Stranger Things Season 4, Chapter 6: The Dive


Well dang, they went for it. I won’t say anymore until the end of the review, but in the immortal words of Jack Shephard: “We have to go back.” For many, the developments surrounding Lovers’ Lake will be the main takeaway from Chapter Six. It could be argued, however, that it is the human elements that underline the defining horror of the season thus far.

Director: Nimród Antal
Writers: Curtis Gwin, (Matt Duffer; Ross Duffer, creators)
Runtime: 75 minutes
US Release:  May 27, 2022; Netflix

“The Dive” is largely split between the Hawkins gang and El’s (Millie Bobby Brown) continued work with Papa (Matthew Modine) on the Nina Project. The latter involves El’s exploration of her subconscious; as Papa says, the key to regaining her powers is to remember all the lab memories she has long suppressed. There’s a reason these violent memories were buried deep, so going into them naturally brings up associated trauma.

As we learn more about El’s past, we are introduced to the bullying she suffered as a child at the laboratory. She was physically and verbally abused by a gang of peers. It mirrors her experience in Lenora Hills at the hands of Angela (Elodie Grace Orkin); you begin understanding the pained social outcast associated with her character.

A bully. And bullies suck.

Meanwhile, the Hawkins police, with no credible explanations about the violent deaths befalling local teenagers, struggle to appease an anxious crowd of townspeople. Sensing an opportunity, Jason (Mason Dye) speaks up. His talents for motivational speaking are established early in the season. Now traumatized by the deaths of Chrissy (Grace Van Dien) and Patrick (Myles Truitt), he wields these skills with dangerous results. As Jason sees it, the Hawkins curse is a result of supernatural evil. He claims that Eddie Munson (Joseph Quinn) and his Hellfire Club are vessels for the devil’s work. As the parents of Dustin, Lucas, and Mike listen with grim unease, their neighbors are taken in by Jason’s conviction. The police are rendered toothless as Jason succeeds in galvanizing the townspeople to search for the Hellfire Club themselves.

Perhaps more than any other scene in the series, this formation of mob-justice is the most unsettling. It disturbingly shows how quickly rational people can fall prey to their fears. Jason, to his credit, is not wrong about the supernatural evil. But he doesn’t understand the whole picture, nor has he shown willingness to. His safe, traditional world has been rocked by something he cannot explain outside the confines of religion. Again, not wrong, but to place blame so quickly on a group of kids and then whip up a mob to hunt them down? That is a dangerous course of action; but unfortunately the fear it stems from – the fear of what we don’t understand – is very human one.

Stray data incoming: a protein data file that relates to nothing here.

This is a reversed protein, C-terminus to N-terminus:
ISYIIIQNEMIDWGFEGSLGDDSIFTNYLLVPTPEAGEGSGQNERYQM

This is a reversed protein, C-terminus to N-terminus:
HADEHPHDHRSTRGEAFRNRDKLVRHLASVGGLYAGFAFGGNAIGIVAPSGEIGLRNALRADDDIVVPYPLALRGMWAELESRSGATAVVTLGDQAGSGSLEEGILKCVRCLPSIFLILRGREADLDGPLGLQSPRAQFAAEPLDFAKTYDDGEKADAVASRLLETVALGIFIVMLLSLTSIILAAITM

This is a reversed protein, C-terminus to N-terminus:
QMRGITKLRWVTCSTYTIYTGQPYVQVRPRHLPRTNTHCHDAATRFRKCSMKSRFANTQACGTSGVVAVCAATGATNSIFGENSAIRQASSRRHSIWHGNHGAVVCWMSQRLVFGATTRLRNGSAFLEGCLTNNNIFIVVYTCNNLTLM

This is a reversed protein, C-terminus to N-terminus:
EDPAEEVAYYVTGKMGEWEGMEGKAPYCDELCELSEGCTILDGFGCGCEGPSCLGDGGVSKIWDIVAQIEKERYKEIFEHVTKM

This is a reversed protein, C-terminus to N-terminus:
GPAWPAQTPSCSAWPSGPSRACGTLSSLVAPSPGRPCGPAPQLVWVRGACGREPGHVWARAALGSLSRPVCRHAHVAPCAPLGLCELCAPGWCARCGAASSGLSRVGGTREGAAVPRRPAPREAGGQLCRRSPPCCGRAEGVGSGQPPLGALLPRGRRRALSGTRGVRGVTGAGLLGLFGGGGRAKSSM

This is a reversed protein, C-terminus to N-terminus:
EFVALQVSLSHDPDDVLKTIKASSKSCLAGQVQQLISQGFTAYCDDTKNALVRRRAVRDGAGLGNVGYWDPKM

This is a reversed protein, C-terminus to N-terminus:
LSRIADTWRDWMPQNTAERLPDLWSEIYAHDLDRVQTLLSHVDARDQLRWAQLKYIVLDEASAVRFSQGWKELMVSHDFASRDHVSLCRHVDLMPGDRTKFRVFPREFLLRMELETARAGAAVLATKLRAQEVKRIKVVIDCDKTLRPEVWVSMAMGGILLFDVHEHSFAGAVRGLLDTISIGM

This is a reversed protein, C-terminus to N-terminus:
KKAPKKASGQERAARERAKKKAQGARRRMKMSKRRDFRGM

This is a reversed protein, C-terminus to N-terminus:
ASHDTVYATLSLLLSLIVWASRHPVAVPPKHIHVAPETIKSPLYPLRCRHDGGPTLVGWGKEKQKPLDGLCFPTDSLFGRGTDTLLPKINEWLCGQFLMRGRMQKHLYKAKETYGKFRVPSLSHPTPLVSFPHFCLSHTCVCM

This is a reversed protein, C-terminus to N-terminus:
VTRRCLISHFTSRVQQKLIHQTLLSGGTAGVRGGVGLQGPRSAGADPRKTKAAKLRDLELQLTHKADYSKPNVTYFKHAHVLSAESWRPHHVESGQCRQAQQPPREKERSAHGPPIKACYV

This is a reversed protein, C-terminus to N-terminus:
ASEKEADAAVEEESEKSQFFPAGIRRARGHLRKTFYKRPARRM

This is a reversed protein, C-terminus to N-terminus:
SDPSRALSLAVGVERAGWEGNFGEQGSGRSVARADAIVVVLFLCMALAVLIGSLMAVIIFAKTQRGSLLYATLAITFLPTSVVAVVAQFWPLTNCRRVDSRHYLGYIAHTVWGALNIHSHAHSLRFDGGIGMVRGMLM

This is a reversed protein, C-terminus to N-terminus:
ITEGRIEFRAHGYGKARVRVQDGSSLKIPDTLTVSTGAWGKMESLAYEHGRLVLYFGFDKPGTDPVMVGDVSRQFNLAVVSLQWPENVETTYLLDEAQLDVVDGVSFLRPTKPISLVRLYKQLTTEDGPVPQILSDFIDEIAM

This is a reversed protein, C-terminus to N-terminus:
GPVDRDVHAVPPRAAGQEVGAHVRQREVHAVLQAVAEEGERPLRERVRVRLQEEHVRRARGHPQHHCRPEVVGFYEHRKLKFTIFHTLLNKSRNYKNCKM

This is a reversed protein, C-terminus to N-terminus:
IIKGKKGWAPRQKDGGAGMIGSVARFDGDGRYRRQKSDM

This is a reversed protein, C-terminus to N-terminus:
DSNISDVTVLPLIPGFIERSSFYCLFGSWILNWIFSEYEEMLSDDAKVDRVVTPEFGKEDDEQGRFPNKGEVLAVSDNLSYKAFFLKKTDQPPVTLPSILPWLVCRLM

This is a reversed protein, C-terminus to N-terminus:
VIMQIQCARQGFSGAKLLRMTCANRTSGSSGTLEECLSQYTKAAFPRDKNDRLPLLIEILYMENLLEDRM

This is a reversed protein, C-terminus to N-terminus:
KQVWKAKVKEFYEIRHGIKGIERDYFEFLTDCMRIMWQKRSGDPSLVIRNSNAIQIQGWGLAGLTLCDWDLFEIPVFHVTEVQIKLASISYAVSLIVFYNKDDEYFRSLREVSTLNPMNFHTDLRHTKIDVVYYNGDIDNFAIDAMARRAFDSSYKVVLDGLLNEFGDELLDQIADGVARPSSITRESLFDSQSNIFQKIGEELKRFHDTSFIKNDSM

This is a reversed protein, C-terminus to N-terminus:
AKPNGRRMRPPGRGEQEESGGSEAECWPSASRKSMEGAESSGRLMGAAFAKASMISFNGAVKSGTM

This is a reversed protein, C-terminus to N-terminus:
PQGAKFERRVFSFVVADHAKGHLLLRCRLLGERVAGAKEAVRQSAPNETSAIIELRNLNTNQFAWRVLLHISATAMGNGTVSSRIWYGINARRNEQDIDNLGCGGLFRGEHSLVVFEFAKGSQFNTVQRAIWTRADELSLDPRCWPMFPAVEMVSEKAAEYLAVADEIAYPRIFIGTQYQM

How we feelin’ about this guy?

From the introduction of the Hellfire Club, Stranger Things reflects the social anxieties of the mid-1980s. The Reagan presidency ushered in a deeply conservative movement in the United States in response to the perceived moral crisis affecting children. As show in Season Four, Dungeons & Dragons was seen warily by many. Music, especially heavy metal, was notoriously put through the Congressional wringer in 1985. Members of Congress and the Parents Music Resource Center (PMRC) – led by Tipper Gore – made a crusade of examining “offensive” messaging in recorded music. Musicians such as Frank Zappa, John Denver, and Dee Snider of Twisted Sister testified in defense of their free speech and artistic license. Nonetheless, the moral crusaders won their fight and gave us the ubiquitous “Parent Advisory” sticker on deserving albums.

As seen in the backlash to supposedly un-Christian messaging in 1980s pop culture, religion played a key role. Especially a brand of fiery evangelism that grew in prominence after its integral role in Reagan’s conservative coalition. Jason in Stranger Things is the poster-child for this movement. Religious undertones have been building since Chapter Three and it is an intriguing element to the broader story. Clearly Vecna is the villain to be defeated, but what damage can Jason’s mob inflict? How do you stop so many minds convinced of one zealot’s misguided narrative? An answer for the skinless demon may be easier than the other.

Musicians Frank Zappa, Dee Snider, and John Denver at the 1985
Senate hearing on music censorship. Or is that Steve Irwin?

by Vincent S. Hannam

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